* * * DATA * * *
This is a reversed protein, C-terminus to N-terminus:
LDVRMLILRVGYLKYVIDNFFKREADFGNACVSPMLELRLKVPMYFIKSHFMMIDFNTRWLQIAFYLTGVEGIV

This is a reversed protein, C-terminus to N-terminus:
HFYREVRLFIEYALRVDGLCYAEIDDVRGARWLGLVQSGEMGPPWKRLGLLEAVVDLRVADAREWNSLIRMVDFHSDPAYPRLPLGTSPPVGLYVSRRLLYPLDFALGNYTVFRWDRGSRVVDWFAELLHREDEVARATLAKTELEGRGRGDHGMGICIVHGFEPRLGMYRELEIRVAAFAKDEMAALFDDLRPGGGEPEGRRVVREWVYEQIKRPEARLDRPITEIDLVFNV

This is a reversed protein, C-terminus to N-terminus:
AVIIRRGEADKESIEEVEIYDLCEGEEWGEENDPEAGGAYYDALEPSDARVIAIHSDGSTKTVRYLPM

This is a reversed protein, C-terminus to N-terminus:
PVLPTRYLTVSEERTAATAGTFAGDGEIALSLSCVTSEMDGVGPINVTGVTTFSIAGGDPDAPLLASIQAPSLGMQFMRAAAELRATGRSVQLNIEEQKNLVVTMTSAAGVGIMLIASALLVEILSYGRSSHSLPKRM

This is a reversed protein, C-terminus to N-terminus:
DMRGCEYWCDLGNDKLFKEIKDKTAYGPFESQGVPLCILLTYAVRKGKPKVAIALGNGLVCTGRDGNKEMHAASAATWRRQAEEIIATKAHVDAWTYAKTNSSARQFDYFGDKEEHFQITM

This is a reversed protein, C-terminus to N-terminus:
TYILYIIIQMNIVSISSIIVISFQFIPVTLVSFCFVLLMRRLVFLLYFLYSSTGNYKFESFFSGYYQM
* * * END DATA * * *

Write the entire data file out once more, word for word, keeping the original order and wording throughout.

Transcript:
This is a reversed protein, C-terminus to N-terminus:
LDVRMLILRVGYLKYVIDNFFKREADFGNACVSPMLELRLKVPMYFIKSHFMMIDFNTRWLQIAFYLTGVEGIV

This is a reversed protein, C-terminus to N-terminus:
HFYREVRLFIEYALRVDGLCYAEIDDVRGARWLGLVQSGEMGPPWKRLGLLEAVVDLRVADAREWNSLIRMVDFHSDPAYPRLPLGTSPPVGLYVSRRLLYPLDFALGNYTVFRWDRGSRVVDWFAELLHREDEVARATLAKTELEGRGRGDHGMGICIVHGFEPRLGMYRELEIRVAAFAKDEMAALFDDLRPGGGEPEGRRVVREWVYEQIKRPEARLDRPITEIDLVFNV

This is a reversed protein, C-terminus to N-terminus:
AVIIRRGEADKESIEEVEIYDLCEGEEWGEENDPEAGGAYYDALEPSDARVIAIHSDGSTKTVRYLPM

This is a reversed protein, C-terminus to N-terminus:
PVLPTRYLTVSEERTAATAGTFAGDGEIALSLSCVTSEMDGVGPINVTGVTTFSIAGGDPDAPLLASIQAPSLGMQFMRAAAELRATGRSVQLNIEEQKNLVVTMTSAAGVGIMLIASALLVEILSYGRSSHSLPKRM

This is a reversed protein, C-terminus to N-terminus:
DMRGCEYWCDLGNDKLFKEIKDKTAYGPFESQGVPLCILLTYAVRKGKPKVAIALGNGLVCTGRDGNKEMHAASAATWRRQAEEIIATKAHVDAWTYAKTNSSARQFDYFGDKEEHFQITM

This is a reversed protein, C-terminus to N-terminus:
TYILYIIIQMNIVSISSIIVISFQFIPVTLVSFCFVLLMRRLVFLLYFLYSSTGNYKFESFFSGYYQM